Christian Spirituality and Scriptures

Fausto Gomez OP

The development of Christian spirituality is grounded on the sources of Revelation, that is, Sacred Scriptures and Christian Tradition. Christian spirituality has developed exuberantly through the centuries from the teachings of the Sacred Scriptures, through the Fathers of the Church, theologians, mystics, and saints, and the evolving magisterium of the Church. 

The Old Testament (OT) and the New Testament (NT) are the necessary foundation of doctrinal and experiential teachings on spirituality (cf. Vatican II, DV 15). In OT we see how Abraham, Moses, and the prophets experienced the presence of God.  

God created man and woman to his image and likeness (Gen 1:27). He created them with a longing for happiness, for transcendence – for God himself:  “As a deer yearns for running streams, so I yearn for you, my God” (Ps 42:1); “Let your face shine on us and we shall be saved” (Ps 80: 3, 7, 19).  This natural yearning of the human person is implicitly or explicitly a search for God: “If you search for God honestly and sincerely, you will find him” (Deut 4:29). 

The Old Testament presents to believers the close covenantal relationship between God and his people of Israel: “You will be my people, and I shall be your God” (Jer 30:22). The people of Israel are God’s people, “the flock of his sheepfold” (Ps 100:3). They are a people consecrated to God, chosen by him (Deut 7:5), and called to be holy: “I am the Lord, your God; therefore, be holy, for I am holy” (Lev 11:44-45; Hos 11:9). 

Through the Old Testament, primarily in the prophets, we see the interconnectedness of spiritual life (worship of God) and social ethical life (justice towards all, particularly the poor and needy). God is just and merciful and asks his creatures and children both – to worship him and be just: “Faithful love is what pleases me, not sacrifice; knowledge of God, not burnt offerings” (Hos 6:6; cf. Isa 1:15-19; Amos 5:14-15; Jer 7:4-7). Paradigmatic Text: “This is what the Lord asks of you, only this: That you act justly, love tenderly and walk humbly with the Lord” (Mic 6:8).  

The Old Testament prepares for the New, and the patriarchs and prophets, for Christ, in whom the spiritual, mystical and moral life is centered. Jesus has “the fullness of divinity” (Col 2:9) and through him, by the power of the Holy Spirit – of his divine grace – men and women become brothers and sisters, all children of the same Father: God the Father. 

Spiritual life implies an encounter between God and the human person. In this encounter, God and the human person are essential, but God is primordial. The objective of any spiritual and mystical life is to experience progressive divinization: a growing loving union with God, which stands for the progressive journey or path to become divine, sharers in a limited but real way of the divinity of God:  only the divine – God – can make woman or man partake of his divinity, and turn her/him mysteriously and somehow in “another He” (St. Catherine of Siena).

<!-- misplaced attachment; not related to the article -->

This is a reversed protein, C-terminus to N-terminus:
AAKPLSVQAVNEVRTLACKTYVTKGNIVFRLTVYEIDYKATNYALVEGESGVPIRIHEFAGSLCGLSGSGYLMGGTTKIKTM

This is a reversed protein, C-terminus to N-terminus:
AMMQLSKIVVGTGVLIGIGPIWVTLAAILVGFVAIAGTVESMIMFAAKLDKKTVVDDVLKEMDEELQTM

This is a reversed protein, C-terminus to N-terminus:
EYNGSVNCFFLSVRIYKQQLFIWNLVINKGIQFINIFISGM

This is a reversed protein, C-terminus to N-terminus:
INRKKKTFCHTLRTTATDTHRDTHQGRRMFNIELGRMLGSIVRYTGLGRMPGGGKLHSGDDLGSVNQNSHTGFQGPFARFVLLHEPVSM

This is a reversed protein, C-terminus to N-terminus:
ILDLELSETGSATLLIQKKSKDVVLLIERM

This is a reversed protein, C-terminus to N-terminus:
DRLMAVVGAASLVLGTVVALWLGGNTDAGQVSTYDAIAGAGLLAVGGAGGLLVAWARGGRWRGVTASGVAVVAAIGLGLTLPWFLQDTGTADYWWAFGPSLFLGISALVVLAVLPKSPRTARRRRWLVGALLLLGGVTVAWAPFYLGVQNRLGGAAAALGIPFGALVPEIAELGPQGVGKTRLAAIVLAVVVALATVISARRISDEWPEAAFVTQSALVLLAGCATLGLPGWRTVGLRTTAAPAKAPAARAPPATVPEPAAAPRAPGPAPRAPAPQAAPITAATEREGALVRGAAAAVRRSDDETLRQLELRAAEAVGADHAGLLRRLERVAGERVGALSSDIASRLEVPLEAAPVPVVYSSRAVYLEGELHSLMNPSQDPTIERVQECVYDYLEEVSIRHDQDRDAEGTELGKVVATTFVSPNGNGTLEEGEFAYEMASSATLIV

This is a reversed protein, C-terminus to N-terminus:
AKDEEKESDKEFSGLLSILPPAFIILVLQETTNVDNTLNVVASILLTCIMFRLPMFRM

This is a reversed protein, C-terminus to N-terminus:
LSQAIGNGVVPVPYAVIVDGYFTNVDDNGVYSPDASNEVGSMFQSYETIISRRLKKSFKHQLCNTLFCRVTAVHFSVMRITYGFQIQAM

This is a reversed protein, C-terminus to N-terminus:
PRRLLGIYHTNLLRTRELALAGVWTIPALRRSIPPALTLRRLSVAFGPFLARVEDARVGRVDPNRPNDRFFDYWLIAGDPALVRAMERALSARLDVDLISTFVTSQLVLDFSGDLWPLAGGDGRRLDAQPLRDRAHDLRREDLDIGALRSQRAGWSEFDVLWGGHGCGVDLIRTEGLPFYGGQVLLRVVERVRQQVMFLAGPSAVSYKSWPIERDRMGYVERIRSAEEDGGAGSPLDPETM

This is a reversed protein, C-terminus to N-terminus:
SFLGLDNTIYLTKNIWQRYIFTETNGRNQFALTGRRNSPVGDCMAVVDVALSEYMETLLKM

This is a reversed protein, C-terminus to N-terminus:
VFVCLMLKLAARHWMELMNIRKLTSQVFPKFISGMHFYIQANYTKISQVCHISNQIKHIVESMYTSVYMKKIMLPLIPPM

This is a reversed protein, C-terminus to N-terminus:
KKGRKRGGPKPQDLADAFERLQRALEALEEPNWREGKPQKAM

For Christians, God’s experience in life is progressive Christification: to-be-one-with-Christ: “The New Testament is not, above all, doctrine on Jesus Christ but an initiation into the experience of Jesus Christ and, through him, the experience of God” (Anselm Grun). 

The focus of spiritual/moral theology is Christ, the Way, the Truth and the Life (John 14:6). Thus, the center of evangelization is Jesus Christ, “who was crucified, died and is risen” – and lives (RM 44), and who is Good News to all. For Jesus, the Kingdom, prayer, compassion, detachment, joy, the cross are essential elements of the life of the Disciples of Christ. The Beatitudes, moreover (cf. Matt 5:2-10) are the magna carta of the spiritual, moral and mystical life of his followers. 

Like the prophets of the Old Testament, Jesus  the prophet links spirituality and social-ethical life, love of God and love of neighbor, prayer and compassion (cf. Matt 9:13; Jas 1:27). We may say that the two main characteristics of the spirituality of Jesus are: “his tender and intimate relationship with God,” and “his compassion for the poor, oppressed and suffering” (Richard Woods; cf. Matt 25:31-46). 

God the Father is holy (John 17:11). Christ the Son of God is, like the Father (John 17:10), the Holy One (Luke 4:34; 1:35; Acts 3:14); The Spirit, the love of the Father and the Son, is the Holy Spirit (Luke 3:22, 4:1, and 10:21). Divine grace is the grace of the Spirit, who dwells with the Father and the Son in the graced soul (cf. 1 Cor 3:16-17).  

Christians are “called to be holy (I Pet 1:15; Rev 22:11). For them and others, God’s experience in personal life is progressive identification with Jesus Christ, who lives and shows the incredible experience of God as Father together with the experience of God as unconditional and universal love, principally of the poor and wounded neighbor (cf. Luke 4:18-19). 

The experience of the resurrection of Christ is an experience of the presence of Jesus. Like Mary Magdalene, like Peter and the other apostles, the saints and many other believers in Jesus, the true Christians are able to say:  “I have seen the Lord.” The apostles, especially Peter, Paul and John show believers the path towards union with God in Christ, guided by the Spirit. Peter speaks of the divine grace that makes us “share the divine nature” (2 Pet 1:4). Paul talks of the indwelling of the Holy Spirit in us and also of the identification with Christ (Rom 5:5; 1 Cor 2:1-2). John the Evangelist underlines repeatedly the unbreakable unity there is between love of God and love of neighbor (cf. 1 John 4:20), and of the impossibility of this love to be present in merciless persons (1 John 3:17-18; cf. Jas 5:1-6).   

With Jesus’ love in our hearts we can truly say: “we love because He first loved us” (1 Jn 4:19).